|Current version||: 0.05|
|Released on||: 28 September 1999|
|Author||: Richard Huveneers|
|License||: GNU GPL|
smb_auth is a proxy authentication module. With smb_auth you can authenticate proxy users against an SMB server like Windows NT or Samba.
Highlights of new features:
Note to Samba 2.0 users: The -E option of smbclient does not work properly in Samba 2.0.3 and earlier, which breaks smb_auth. This has been fixed in Samba 2.0.4, so make sure you are using Samba 2.0.4 or later (the command "smbclient -h" shows the version number). If you prefer not to upgrade to Samba 2.0.4, you can apply this patch which fixes the bug.
authenticate_program /usr/local/bin/smb_auth -W MEDIA@VANTAGE acl domainusers proxy_auth REQUIRED http_access allow domainusers
smb_auth has several options. Most people will call smb_auth like this:
smb_auth -W domainname
where domainname is the name of your domain. By default, smb_auth tries to find a domain controller by broadcasting on the primary network interface. If you want to broadcast on another interface (for instance, if you have two ethernet interfaces installed), use:
smb_auth -W domainname -B <broadcast IP address>
If you really want to specify the IP address of a domain controller yourself, use:
smb_auth -W domainname -U <IP address>
This might even work with a WINS server (untested, feedback appreciated). If you have several domains from which you want to allow access to your proxy, just add them:
smb_auth -W domain1 -W domain2 -W domain3 ...
in this case all users (except those of domain1) have to specify their username as domainname\username when authenticating. If your users are lazy, you can abbreviate the domainnames like this:
smb_auth -W domain1 -W domain2 -w d2 -W domain3 -w d3 ..
then users of domain2 can authenticate with d2\username instead of domain2\username. You can also specify different broadcast addresses etc. per domain. Note that you don't need an abbreviation for the first domain since omitting a domainname implies authenticating against the first domain.
If you want to authenticate users of domain1 against a domain controller of domain2 (you must have a trust relationship between domain1 and domain2) then you can use the -P option. This is called pass-through authentication and is useful to manage access from multiple domains to the proxy server centrally (using a single proxyauth file):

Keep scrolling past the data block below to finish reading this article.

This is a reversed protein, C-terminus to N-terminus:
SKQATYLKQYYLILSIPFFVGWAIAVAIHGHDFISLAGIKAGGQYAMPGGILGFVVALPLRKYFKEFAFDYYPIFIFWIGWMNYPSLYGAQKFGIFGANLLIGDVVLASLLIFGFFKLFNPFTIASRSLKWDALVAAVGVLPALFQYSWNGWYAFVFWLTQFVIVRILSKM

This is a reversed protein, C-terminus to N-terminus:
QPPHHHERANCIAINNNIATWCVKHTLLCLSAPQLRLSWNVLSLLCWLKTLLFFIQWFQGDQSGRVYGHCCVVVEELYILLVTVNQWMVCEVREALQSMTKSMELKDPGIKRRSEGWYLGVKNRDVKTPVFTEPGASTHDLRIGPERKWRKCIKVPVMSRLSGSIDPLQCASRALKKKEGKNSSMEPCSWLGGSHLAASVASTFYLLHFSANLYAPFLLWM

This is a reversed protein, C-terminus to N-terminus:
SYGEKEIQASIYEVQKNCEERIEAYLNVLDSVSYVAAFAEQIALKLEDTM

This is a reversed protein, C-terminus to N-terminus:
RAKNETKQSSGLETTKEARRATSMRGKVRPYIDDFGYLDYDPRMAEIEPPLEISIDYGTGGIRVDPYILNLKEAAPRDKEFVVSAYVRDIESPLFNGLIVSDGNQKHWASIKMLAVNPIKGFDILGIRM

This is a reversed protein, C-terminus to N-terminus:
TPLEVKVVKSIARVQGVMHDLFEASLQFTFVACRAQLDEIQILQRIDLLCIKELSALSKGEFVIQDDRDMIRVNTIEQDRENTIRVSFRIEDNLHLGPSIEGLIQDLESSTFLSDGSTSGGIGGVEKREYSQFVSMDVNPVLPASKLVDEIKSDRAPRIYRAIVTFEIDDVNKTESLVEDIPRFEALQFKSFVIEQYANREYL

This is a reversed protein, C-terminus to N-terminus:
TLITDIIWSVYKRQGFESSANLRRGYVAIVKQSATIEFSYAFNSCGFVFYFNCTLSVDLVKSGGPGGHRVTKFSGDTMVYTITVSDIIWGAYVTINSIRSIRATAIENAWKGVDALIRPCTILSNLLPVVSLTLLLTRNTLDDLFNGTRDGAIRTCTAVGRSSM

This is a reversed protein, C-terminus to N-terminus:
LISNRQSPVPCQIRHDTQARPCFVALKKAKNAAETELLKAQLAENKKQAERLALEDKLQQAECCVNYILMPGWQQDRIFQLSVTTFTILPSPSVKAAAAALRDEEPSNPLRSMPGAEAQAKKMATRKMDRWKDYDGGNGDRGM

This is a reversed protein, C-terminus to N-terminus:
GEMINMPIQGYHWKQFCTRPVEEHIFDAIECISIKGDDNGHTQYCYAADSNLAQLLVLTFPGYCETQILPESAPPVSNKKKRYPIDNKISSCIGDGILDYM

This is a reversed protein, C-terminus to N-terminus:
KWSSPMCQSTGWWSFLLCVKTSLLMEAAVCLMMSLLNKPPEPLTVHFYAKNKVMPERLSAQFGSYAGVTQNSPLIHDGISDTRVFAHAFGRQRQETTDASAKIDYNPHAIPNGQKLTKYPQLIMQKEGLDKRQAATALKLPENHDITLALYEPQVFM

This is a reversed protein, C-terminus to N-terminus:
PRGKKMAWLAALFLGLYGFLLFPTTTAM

smb_auth -W domain1 -P domain2 -W domain2 ..
If you want to change the location of the proxyauth file (for instance because your NETLOGON share is located on a FAT filesystem) then you can use the -S option to specify a different share (make sure you are replicating this share to the backup domain controllers):
smb_auth -W domain -S share
You can also change the name of the proxyauth file and store it in a sub-directory of the share by appending the full pathname of the proxyauth file to the sharename. You may use both forward slashes and backslashes to separate directories and you may (not required) prepend a (back)slash to the sharename:
smb_auth -W domain -S /share/path/to/proxyauth
You need to feed one username and password (separated by a space character) to smb_auth's standard input. After authenticating this username and password, smb_auth will continue accepting such username/password combinations until you close it's standard input by pressing Ctrl-D.
Here's the output of a succesful authentication, so you know how the output should look like:
# smb_auth -W MEDIA@VANTAGE -d richard xxxxxxxx Domain name: MEDIA@VANTAGE Pass-through authentication: no Query address options: Domain controller IP address: 192.168.1.2 Domain controller NETBIOS name: VEGA Contents of //VEGA/NETLOGON/proxyauth: allow OK
If you use special characters (like German umlauts) in your usernames or passwords, then you might need to set the "character set" and "client code page" options in your smb.conf file. Please refer to the Samba documentation for more details. Thanks to Markus Fuhrmann for this information (added "character set = ISO8859-1" and "client code page = 850" to smb.conf and everything works fine).